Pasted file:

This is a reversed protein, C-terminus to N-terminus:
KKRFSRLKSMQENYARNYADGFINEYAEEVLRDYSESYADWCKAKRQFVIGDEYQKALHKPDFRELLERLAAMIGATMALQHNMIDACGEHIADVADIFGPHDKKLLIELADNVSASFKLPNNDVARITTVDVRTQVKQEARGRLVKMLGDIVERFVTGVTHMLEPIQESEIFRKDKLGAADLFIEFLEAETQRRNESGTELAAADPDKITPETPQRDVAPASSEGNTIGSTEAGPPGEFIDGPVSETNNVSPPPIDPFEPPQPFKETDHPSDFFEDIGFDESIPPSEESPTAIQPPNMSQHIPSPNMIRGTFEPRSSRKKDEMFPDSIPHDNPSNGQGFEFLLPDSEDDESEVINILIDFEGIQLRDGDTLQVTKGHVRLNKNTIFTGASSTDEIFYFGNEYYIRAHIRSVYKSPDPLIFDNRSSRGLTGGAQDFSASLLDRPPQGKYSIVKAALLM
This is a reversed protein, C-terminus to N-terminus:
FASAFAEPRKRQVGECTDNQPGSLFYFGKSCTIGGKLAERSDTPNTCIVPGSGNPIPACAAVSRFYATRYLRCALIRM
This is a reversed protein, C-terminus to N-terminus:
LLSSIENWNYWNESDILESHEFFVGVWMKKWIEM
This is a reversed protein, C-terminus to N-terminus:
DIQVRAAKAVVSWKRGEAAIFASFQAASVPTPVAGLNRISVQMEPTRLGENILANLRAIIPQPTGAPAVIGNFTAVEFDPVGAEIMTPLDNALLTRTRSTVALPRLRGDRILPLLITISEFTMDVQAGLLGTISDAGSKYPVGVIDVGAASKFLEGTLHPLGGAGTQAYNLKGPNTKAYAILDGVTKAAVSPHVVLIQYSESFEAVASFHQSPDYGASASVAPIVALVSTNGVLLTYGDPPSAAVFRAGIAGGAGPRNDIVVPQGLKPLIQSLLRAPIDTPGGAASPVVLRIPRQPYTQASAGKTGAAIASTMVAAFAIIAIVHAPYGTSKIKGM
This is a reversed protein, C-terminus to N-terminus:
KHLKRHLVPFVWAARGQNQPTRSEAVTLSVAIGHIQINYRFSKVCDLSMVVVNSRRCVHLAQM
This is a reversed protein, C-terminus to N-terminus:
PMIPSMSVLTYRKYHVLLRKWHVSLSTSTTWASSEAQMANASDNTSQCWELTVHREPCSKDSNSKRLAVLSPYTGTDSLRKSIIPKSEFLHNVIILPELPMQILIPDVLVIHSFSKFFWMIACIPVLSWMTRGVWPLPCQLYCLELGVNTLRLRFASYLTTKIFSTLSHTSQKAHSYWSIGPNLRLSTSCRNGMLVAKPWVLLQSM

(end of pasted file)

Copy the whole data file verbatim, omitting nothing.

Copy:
This is a reversed protein, C-terminus to N-terminus:
KKRFSRLKSMQENYARNYADGFINEYAEEVLRDYSESYADWCKAKRQFVIGDEYQKALHKPDFRELLERLAAMIGATMALQHNMIDACGEHIADVADIFGPHDKKLLIELADNVSASFKLPNNDVARITTVDVRTQVKQEARGRLVKMLGDIVERFVTGVTHMLEPIQESEIFRKDKLGAADLFIEFLEAETQRRNESGTELAAADPDKITPETPQRDVAPASSEGNTIGSTEAGPPGEFIDGPVSETNNVSPPPIDPFEPPQPFKETDHPSDFFEDIGFDESIPPSEESPTAIQPPNMSQHIPSPNMIRGTFEPRSSRKKDEMFPDSIPHDNPSNGQGFEFLLPDSEDDESEVINILIDFEGIQLRDGDTLQVTKGHVRLNKNTIFTGASSTDEIFYFGNEYYIRAHIRSVYKSPDPLIFDNRSSRGLTGGAQDFSASLLDRPPQGKYSIVKAALLM
This is a reversed protein, C-terminus to N-terminus:
FASAFAEPRKRQVGECTDNQPGSLFYFGKSCTIGGKLAERSDTPNTCIVPGSGNPIPACAAVSRFYATRYLRCALIRM
This is a reversed protein, C-terminus to N-terminus:
LLSSIENWNYWNESDILESHEFFVGVWMKKWIEM
This is a reversed protein, C-terminus to N-terminus:
DIQVRAAKAVVSWKRGEAAIFASFQAASVPTPVAGLNRISVQMEPTRLGENILANLRAIIPQPTGAPAVIGNFTAVEFDPVGAEIMTPLDNALLTRTRSTVALPRLRGDRILPLLITISEFTMDVQAGLLGTISDAGSKYPVGVIDVGAASKFLEGTLHPLGGAGTQAYNLKGPNTKAYAILDGVTKAAVSPHVVLIQYSESFEAVASFHQSPDYGASASVAPIVALVSTNGVLLTYGDPPSAAVFRAGIAGGAGPRNDIVVPQGLKPLIQSLLRAPIDTPGGAASPVVLRIPRQPYTQASAGKTGAAIASTMVAAFAIIAIVHAPYGTSKIKGM
This is a reversed protein, C-terminus to N-terminus:
KHLKRHLVPFVWAARGQNQPTRSEAVTLSVAIGHIQINYRFSKVCDLSMVVVNSRRCVHLAQM
This is a reversed protein, C-terminus to N-terminus:
PMIPSMSVLTYRKYHVLLRKWHVSLSTSTTWASSEAQMANASDNTSQCWELTVHREPCSKDSNSKRLAVLSPYTGTDSLRKSIIPKSEFLHNVIILPELPMQILIPDVLVIHSFSKFFWMIACIPVLSWMTRGVWPLPCQLYCLELGVNTLRLRFASYLTTKIFSTLSHTSQKAHSYWSIGPNLRLSTSCRNGMLVAKPWVLLQSM